compelling governmental interest, and is narrowly tailored to serve that interest. Further, it is not
unconstitutionally vague under constitutional criminal law analysis.
i. The commercial speech at issue is not protected by the First Amendment under the
Central Hudson four-part test
IPACT avoids the free speech challenges that plagued the previous state law attempts to
protect children from being sold on the Internet. First, it is commercial speech. The Supreme
Court has found that commercial speech is held to lower scrutiny standard.223 When an ISP
allows an ad to be posted for the sale of an escort, the speech involved is commercial insofar as
the ad seeks to induce a customer to pay for a service that is promised in return for a fee. In
Central Hudson Gas & Electric Corp. v. Public Service Commission of New York, the Supreme
Court identified a four-part test to analyze when commercial speech is protected by the First
Amendment.224 First, the speech must concern lawful activity and not be misleading.225 Second,
the asserted governmental interest must be substantial.226 Third, the regulation must directly
advance the governmental interest asserted.227 Lastly, the regulation is not more extensive than is
necessary to serve that interest.228 Each part will be discussed in turn.
a. Lawful activity and not misleading
As noted above, the speech in adult escort ads is likely to fail the first prong of the
Central Hudson test because the activity that the government seeks to regulate is usually illegal
prostitution and sometimes human trafficking. Because nearly eighty percent of the ads have
been found to be for prostitution,229 to label these ads as selling “escorts” is misleading. The U.S.
Supreme Court stated in Pittsburgh that “[d]iscrimination in employment is not only commercial
activity; it is illegal commercial activity under the Ordinance. We have no doubt that a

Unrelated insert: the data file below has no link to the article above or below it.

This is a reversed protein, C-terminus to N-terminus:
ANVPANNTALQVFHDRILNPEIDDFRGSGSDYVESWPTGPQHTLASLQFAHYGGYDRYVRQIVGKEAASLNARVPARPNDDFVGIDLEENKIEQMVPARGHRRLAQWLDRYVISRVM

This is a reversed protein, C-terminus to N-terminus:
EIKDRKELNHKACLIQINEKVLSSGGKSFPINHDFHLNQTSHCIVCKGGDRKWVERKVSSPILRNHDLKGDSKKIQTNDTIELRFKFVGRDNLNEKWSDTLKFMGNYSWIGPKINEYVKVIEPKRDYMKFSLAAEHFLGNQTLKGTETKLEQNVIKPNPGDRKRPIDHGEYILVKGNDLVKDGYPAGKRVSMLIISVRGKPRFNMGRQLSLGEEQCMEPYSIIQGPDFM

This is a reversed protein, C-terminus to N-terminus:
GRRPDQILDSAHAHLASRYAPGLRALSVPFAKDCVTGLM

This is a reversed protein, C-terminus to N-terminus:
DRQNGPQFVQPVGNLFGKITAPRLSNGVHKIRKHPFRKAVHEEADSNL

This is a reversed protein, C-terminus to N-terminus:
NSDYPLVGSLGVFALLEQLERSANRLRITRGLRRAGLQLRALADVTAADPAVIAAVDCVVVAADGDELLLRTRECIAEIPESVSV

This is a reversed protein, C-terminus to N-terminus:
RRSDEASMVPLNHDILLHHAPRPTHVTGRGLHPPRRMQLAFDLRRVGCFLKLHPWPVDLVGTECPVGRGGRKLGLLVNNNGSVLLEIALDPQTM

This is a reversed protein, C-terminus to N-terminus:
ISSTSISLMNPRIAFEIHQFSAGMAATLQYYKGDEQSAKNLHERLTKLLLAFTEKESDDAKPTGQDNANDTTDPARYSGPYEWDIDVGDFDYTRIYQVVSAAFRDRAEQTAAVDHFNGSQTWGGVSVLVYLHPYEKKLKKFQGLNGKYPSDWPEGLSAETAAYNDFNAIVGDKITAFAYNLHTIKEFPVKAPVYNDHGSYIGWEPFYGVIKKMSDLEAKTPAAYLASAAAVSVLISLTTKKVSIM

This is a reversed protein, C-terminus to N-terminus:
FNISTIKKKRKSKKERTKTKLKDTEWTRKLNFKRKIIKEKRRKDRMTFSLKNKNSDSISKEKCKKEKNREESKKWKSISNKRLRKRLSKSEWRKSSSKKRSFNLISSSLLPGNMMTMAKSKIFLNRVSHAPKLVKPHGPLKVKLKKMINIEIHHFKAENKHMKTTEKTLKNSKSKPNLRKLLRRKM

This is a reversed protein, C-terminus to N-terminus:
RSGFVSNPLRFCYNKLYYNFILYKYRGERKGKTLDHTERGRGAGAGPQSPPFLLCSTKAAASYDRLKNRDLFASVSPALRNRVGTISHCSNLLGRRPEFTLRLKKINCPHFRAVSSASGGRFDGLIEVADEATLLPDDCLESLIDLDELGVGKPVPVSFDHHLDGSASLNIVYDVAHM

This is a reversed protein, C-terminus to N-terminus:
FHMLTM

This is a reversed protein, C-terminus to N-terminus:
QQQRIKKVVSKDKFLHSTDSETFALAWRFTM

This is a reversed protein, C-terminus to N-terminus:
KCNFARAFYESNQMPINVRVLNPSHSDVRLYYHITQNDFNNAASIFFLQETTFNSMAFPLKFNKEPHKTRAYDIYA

newspaper constitutionally could be forbidden to publish a want ad proposing a sale of narcotics
or soliciting prostitutes.”230 Indeed, similar to the discriminatory ads in Pittsburgh, the vast
majority of adult services ads involve illegal activity, such as human trafficking and prostitution,
and it is specifically this illegal activity that IPACT seeks to regulate. Therefore, IPACT will
reduce the number of ads for illegal activity being posted on the Internet.
b. Directly advance a compelling government objective
With respect to the second and third prongs of Central Hudson, the asserted
governmental interest in IPACT is not only substantial, but also the legislation directly advances
the governmental interest asserted. IPACT bears a clear compelling government interest in its
objective: protecting children from being trafficked for sex on the Internet. In Reno v. American
Civil Liberties Union, the Supreme Court acknowledged that it has “repeatedly recognized the
governmental interest in protecting children. . .”231 As noted above, twelve to fourteen is the
223 See Pittsburgh Press Co. v. Pittsburgh Comm’n on Human Relations, 413 U.S. 376, 391 (1973) (upholding an ordinance that
prohibited newspapers from carrying sexually discriminatory ads); Capital Broad. Co. v. Mitchell, 333 F. Supp. 582, 584 (D.D.C.
1971), aff'd sub nom. Capital Broad. Co. v. Kleindienst, 405 U.S. 1000 (1972) (affirming a district court decision that prohibited
electronic media from carrying cigarette advertising); Head v. New Mexico Bd. of Examiners in Optometry, 374 U.S. 424, 425 (1963)
(upholding an injunction prohibiting a newspaper and a radio station from carrying optometrists’ ads which violated New Mexico
224 Cent. Hudson Gas & Elec. Corp. v. Pub. Serv. Comm’n of N. Y., 447 U.S. 557, 566 (1980).
229 Hensley, supra note 167.
230 Pittsburgh Press, 413 U.S. at 388.
231 Reno v. Am. Civil Liberties Union, 521 U.S. 844, 875 (1997).